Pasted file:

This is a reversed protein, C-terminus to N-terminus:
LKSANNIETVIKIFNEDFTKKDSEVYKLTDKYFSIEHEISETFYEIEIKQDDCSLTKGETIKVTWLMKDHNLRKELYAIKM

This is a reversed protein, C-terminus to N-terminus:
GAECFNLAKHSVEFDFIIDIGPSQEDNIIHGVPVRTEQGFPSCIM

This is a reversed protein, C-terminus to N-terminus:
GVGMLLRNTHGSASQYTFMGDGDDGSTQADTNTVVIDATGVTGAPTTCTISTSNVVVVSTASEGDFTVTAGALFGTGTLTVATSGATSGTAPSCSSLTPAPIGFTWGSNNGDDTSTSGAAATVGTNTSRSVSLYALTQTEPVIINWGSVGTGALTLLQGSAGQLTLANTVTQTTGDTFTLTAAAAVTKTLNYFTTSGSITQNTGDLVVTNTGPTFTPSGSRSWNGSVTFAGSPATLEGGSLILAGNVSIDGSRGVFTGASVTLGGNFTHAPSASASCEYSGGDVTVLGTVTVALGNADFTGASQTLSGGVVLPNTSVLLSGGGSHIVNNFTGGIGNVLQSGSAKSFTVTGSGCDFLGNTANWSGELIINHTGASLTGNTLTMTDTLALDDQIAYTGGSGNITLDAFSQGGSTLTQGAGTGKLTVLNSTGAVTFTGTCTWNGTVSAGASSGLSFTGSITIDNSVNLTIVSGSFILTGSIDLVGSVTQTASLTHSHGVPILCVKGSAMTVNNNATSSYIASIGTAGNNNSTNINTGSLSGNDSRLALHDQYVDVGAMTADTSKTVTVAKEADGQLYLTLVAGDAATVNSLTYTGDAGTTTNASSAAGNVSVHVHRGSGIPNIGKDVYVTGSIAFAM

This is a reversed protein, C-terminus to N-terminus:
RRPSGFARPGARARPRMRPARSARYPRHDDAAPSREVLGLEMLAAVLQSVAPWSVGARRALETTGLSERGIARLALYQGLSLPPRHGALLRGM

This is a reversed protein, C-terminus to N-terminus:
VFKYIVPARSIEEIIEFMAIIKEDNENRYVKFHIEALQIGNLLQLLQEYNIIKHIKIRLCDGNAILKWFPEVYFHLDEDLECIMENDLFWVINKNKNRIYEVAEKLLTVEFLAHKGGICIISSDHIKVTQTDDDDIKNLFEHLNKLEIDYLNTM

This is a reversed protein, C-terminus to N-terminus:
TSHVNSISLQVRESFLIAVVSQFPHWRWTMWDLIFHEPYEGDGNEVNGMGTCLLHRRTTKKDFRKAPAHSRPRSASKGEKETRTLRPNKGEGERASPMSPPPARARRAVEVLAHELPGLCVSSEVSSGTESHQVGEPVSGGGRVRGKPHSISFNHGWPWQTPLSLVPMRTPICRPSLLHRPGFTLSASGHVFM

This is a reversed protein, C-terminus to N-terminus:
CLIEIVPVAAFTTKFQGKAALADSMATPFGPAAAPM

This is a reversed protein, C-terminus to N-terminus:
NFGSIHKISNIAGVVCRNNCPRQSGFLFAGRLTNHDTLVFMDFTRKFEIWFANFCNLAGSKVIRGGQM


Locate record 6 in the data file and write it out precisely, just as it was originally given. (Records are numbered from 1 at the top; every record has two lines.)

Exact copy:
This is a reversed protein, C-terminus to N-terminus:
TSHVNSISLQVRESFLIAVVSQFPHWRWTMWDLIFHEPYEGDGNEVNGMGTCLLHRRTTKKDFRKAPAHSRPRSASKGEKETRTLRPNKGEGERASPMSPPPARARRAVEVLAHELPGLCVSSEVSSGTESHQVGEPVSGGGRVRGKPHSISFNHGWPWQTPLSLVPMRTPICRPSLLHRPGFTLSASGHVFM